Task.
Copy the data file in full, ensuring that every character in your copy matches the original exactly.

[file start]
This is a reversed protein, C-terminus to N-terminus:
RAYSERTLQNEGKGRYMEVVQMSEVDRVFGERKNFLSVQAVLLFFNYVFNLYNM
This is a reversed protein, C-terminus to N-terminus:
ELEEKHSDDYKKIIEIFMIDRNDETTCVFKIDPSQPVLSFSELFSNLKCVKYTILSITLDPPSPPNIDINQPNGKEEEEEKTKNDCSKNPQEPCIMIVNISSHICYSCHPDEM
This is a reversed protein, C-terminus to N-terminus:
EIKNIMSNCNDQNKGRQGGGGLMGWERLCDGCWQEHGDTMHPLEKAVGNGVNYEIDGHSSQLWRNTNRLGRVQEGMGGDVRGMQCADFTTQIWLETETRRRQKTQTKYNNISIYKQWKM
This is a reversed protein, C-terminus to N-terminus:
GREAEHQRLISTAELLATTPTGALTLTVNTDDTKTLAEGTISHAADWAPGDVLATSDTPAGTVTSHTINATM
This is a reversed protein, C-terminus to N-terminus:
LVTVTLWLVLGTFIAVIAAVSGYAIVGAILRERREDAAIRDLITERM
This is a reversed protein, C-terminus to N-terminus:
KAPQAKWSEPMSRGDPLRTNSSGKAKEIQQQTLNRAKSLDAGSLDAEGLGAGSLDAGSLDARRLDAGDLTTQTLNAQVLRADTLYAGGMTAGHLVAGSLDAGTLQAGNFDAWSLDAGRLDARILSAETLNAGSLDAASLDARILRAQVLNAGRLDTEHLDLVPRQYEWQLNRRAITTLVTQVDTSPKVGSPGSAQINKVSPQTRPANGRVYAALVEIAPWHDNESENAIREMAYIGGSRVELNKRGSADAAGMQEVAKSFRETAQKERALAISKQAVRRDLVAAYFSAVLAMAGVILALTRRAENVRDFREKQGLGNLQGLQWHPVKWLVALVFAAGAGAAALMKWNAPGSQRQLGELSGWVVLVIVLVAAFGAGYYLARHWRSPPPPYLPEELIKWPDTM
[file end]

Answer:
This is a reversed protein, C-terminus to N-terminus:
RAYSERTLQNEGKGRYMEVVQMSEVDRVFGERKNFLSVQAVLLFFNYVFNLYNM
This is a reversed protein, C-terminus to N-terminus:
ELEEKHSDDYKKIIEIFMIDRNDETTCVFKIDPSQPVLSFSELFSNLKCVKYTILSITLDPPSPPNIDINQPNGKEEEEEKTKNDCSKNPQEPCIMIVNISSHICYSCHPDEM
This is a reversed protein, C-terminus to N-terminus:
EIKNIMSNCNDQNKGRQGGGGLMGWERLCDGCWQEHGDTMHPLEKAVGNGVNYEIDGHSSQLWRNTNRLGRVQEGMGGDVRGMQCADFTTQIWLETETRRRQKTQTKYNNISIYKQWKM
This is a reversed protein, C-terminus to N-terminus:
GREAEHQRLISTAELLATTPTGALTLTVNTDDTKTLAEGTISHAADWAPGDVLATSDTPAGTVTSHTINATM
This is a reversed protein, C-terminus to N-terminus:
LVTVTLWLVLGTFIAVIAAVSGYAIVGAILRERREDAAIRDLITERM
This is a reversed protein, C-terminus to N-terminus:
KAPQAKWSEPMSRGDPLRTNSSGKAKEIQQQTLNRAKSLDAGSLDAEGLGAGSLDAGSLDARRLDAGDLTTQTLNAQVLRADTLYAGGMTAGHLVAGSLDAGTLQAGNFDAWSLDAGRLDARILSAETLNAGSLDAASLDARILRAQVLNAGRLDTEHLDLVPRQYEWQLNRRAITTLVTQVDTSPKVGSPGSAQINKVSPQTRPANGRVYAALVEIAPWHDNESENAIREMAYIGGSRVELNKRGSADAAGMQEVAKSFRETAQKERALAISKQAVRRDLVAAYFSAVLAMAGVILALTRRAENVRDFREKQGLGNLQGLQWHPVKWLVALVFAAGAGAAALMKWNAPGSQRQLGELSGWVVLVIVLVAAFGAGYYLARHWRSPPPPYLPEELIKWPDTM